In the case of Morton & Anor v Rexel Electrical Supplies Pty Ltd  QDC 49 (Morton v Rexel),theQueensland District Court considered whether set-off under section 553C of the Corporations Act (the Act)could be used as a defence to a liquidator’s claim that payments made by a company in liquidation to a creditor were unfair preference payments.
The Court found that in the circumstances before it, the debt owed to the defendant, which arose by way of mutual dealings between the companies, could be set off against amounts it had received as unfair preference payments, which the Court ordered the defendant to repay.
On 31 January 2012, the defendant invoiced the Company for $215,421.80 (January Invoice). Records of the trading relationship between the Company and the defendant were said to be “sparse”, and the Company’s internal accountant said that previous payment terms between the entities prior to March 2012 was “mainly on 30 or 60 day accounts”.Despite this, within two weeks of rendering an invoice, the defendant’s director had contacted the Company to ascertain when the account would be paid. Over the course of the following weeks, a payment arrangement was negotiated and entered between the parties.On the basis of the payment arrangement, the defendant lifted a stop credit temporarily and continued to supply materials to the Company.
Between 26 March 2012 and 6 June 2012, the defendant received seven payments totalling $197,469.16. After the defendant’s January Invoice, between 20 February 2012 and 24 April 2012, the defendant rendered invoices to the Company to a total value of $31,302.12.
The liquidator alleged that the payments totalling $197,469.16 received by the defendant were unfair preferences, and thus voidable under section 588FE of the Act. In turn the defendant argued it had three defences to the liquidator’s claim, namely:
The defendant’s argument (pursuant to s 588FG of the Act) that it entered the transaction in good faith failed because the Court found in accordance with section 588FG(1)(b), that at the time it received the first payment on 26 March 2012, the defendant, or a reasonable person in the position of the defendant, had reasonable grounds to suspect that the Company was insolvent. The defendant’s running balance arguments also failed.
In respect of the defendant’s arguments over section 553C of the Act, the Court found that the provision relied upon a narrow definition of what constituted ‘notice of insolvency’, and that this did not include ‘constructive knowledge’. Furthermore, the relevant time for consideration was ‘the time for giving of credit’, which in this case was 31 January 2012. Put simply it was a threshold that was more readily met by the defendant than the test applicable in the ‘good faith’ defence.
The principle of set-off was examined in the decision of the Court of Appeal of the Supreme Court of Victoria in the case of Jetaway Logistics Pty Ltd & Ors v The Deputy Commissioner of Taxation  VSCA 319. In that case, it was found that “the test that the Liquidators have to establish is that the Commissioner had notice of facts that would have indicated to a reasonable person the fact that Jetaway was insolvent”. Ultimately, the Deputy Commissioner of Taxation had not prevailed in that case.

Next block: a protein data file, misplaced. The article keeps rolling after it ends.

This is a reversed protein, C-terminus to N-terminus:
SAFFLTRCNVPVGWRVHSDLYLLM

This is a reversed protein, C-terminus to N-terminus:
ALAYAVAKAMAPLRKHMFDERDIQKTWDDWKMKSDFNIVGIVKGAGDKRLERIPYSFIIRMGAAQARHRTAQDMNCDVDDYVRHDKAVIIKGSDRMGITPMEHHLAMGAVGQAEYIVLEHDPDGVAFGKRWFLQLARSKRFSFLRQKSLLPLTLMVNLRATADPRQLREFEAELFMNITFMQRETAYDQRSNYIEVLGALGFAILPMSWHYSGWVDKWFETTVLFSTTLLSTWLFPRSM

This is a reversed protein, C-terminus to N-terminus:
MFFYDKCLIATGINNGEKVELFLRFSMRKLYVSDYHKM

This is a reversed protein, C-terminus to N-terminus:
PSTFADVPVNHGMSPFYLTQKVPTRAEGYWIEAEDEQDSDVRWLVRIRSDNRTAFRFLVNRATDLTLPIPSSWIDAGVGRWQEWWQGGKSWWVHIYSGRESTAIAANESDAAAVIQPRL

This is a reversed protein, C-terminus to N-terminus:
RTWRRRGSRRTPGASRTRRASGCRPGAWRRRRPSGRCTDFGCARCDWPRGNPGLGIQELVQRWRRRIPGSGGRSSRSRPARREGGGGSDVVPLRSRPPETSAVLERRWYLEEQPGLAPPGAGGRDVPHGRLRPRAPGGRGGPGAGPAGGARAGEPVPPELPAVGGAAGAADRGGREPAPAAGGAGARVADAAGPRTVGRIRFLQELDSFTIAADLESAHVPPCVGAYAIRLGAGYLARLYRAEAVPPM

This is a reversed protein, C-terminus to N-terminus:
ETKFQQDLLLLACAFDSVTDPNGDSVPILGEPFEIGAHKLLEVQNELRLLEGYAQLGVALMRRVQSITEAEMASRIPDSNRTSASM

The defendant also referred the Court to the decision in Re Parker (1997) 150 ALR 92, which was considered in Buzzle Operations Pty Ltd v Apple Computers Australia (2011) 81 NSWLR 47, which the defendant cited as authorities for the proposition that “section 553C of the Act permitted the setting off of pre-liquidation debts against the post liquidation claim for insolvent trading”. In his judgment, Searles DCJ found arguments persuasive, stating that he “should not depart from… (the reasoning of Mansfield J in Re Parker) unless it is ‘plainly wrong’”.
The plaintiff submitted that if the defendant succeeded in its arguments regarding set-off, this would frustrate the purpose of the unfair preference provisions of the Act “because the starting point for its set-off amount is the preference payments”. It was further submitted that a creditor who was paid in full would be at a disadvantage if a creditor like the defendant who received partial payment, was entitled to set-off the unpaid portion.
Searles DCJ found that the payments were unfair preferences and ordered that the defendant repay the monies to the company in liquidation, however whilst the defendant did not succeed on the first two defences, the Court found that it partially succeeded on its third ground. Whilst it was not entitled to set off the full amount claimed (being $92,323.88) as it was found to have notice of the Company’s insolvency from the date that the defendant began contacting the Company seeking payment of its January Invoice (which occurred in mid-February), the defendant was entitled to set-off the unpaid portion of its January Invoice (in the amount of $64,658.15) against the payments voided as unfair preferences. In dollar terms, the order reduced the amount that the defendant had to repay to the plaintiff from $197,469.16 to $132,811.01.
 Morton v Rexel at , citing the Liquidator’s report to creditors.
 Potentially a counterproductive argument, in view of the presumption of insolvency in section 588E(4) of the Act.
 ibid at .
 Ibid at .
 Jetaway Logistics Pty Ltd v Deputy Commissioner of Taxation  VSCA 319 at .
 Morton v Rexel at .
 ibid at .
 Ibid at .